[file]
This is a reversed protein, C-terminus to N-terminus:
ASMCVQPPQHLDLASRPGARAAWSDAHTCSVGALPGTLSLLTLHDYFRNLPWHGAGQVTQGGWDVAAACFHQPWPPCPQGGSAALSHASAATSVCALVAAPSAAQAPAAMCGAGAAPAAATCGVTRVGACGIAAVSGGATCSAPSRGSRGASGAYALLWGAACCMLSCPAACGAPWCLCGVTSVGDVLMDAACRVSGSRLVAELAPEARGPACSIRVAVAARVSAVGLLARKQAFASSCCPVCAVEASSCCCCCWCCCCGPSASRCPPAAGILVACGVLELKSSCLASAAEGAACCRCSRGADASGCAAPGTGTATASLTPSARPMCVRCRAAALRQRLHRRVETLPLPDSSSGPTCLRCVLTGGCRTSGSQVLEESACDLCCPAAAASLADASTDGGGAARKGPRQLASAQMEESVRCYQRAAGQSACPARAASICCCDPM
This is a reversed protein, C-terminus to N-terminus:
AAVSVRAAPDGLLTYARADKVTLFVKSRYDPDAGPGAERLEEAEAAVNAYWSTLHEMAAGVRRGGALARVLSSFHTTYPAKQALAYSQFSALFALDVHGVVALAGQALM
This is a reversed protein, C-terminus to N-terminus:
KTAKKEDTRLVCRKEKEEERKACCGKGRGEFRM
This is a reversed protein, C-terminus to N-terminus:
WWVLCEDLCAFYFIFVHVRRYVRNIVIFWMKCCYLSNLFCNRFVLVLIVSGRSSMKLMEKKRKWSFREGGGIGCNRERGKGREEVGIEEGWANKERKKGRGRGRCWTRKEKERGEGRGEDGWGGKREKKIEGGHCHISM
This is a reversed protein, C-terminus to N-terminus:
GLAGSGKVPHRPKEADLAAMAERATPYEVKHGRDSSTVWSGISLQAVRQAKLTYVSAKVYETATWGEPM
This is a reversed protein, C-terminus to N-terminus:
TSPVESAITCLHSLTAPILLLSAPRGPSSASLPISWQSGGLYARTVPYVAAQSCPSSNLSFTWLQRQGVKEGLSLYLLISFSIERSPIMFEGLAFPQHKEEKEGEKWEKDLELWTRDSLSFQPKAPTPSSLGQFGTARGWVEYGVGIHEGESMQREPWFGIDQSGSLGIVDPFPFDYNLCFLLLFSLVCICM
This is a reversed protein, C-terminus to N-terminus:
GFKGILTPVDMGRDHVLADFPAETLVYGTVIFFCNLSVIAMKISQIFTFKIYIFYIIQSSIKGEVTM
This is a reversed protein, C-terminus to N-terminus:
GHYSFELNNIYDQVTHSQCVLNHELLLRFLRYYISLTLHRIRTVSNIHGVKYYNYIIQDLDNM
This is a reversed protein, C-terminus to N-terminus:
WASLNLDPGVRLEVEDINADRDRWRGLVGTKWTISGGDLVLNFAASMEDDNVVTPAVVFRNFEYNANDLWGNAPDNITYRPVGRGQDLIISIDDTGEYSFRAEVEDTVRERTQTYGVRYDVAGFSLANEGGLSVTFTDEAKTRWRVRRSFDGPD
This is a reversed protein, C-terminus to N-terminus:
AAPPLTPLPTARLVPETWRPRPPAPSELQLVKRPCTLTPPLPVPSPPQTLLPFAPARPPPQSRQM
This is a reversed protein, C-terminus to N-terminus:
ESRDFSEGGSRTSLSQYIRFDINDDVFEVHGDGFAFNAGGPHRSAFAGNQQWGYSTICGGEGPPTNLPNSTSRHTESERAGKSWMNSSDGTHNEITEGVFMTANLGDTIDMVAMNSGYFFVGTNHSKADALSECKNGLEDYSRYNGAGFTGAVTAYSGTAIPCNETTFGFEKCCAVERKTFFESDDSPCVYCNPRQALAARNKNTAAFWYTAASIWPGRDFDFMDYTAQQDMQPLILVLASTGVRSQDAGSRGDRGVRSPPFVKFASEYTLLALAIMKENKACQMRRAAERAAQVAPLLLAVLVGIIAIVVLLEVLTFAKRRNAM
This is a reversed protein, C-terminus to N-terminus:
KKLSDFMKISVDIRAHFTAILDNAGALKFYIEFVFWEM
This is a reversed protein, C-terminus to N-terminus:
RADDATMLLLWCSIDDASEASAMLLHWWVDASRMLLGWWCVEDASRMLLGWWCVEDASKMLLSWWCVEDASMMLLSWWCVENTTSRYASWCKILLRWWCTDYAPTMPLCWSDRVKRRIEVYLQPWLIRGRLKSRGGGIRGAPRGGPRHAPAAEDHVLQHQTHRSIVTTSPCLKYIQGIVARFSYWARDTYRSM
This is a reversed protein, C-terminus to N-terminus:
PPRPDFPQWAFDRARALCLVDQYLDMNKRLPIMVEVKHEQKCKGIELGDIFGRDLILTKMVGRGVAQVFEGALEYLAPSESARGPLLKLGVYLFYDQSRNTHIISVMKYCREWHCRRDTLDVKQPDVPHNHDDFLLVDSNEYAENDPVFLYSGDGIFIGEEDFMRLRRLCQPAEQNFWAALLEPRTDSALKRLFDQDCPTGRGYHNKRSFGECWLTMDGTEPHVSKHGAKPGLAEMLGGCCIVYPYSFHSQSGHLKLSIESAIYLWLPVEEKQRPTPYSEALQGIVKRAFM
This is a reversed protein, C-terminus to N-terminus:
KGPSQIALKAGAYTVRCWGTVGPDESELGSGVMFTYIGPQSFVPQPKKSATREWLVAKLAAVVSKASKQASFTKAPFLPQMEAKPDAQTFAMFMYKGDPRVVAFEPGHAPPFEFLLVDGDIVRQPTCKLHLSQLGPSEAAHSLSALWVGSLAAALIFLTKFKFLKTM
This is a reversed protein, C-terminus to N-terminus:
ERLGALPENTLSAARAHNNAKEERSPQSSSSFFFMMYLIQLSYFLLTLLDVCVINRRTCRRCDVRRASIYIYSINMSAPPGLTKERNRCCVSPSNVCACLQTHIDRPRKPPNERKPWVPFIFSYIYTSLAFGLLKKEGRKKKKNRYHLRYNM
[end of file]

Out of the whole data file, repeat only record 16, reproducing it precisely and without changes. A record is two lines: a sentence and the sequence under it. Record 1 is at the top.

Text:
This is a reversed protein, C-terminus to N-terminus:
ERLGALPENTLSAARAHNNAKEERSPQSSSSFFFMMYLIQLSYFLLTLLDVCVINRRTCRRCDVRRASIYIYSINMSAPPGLTKERNRCCVSPSNVCACLQTHIDRPRKPPNERKPWVPFIFSYIYTSLAFGLLKKEGRKKKKNRYHLRYNM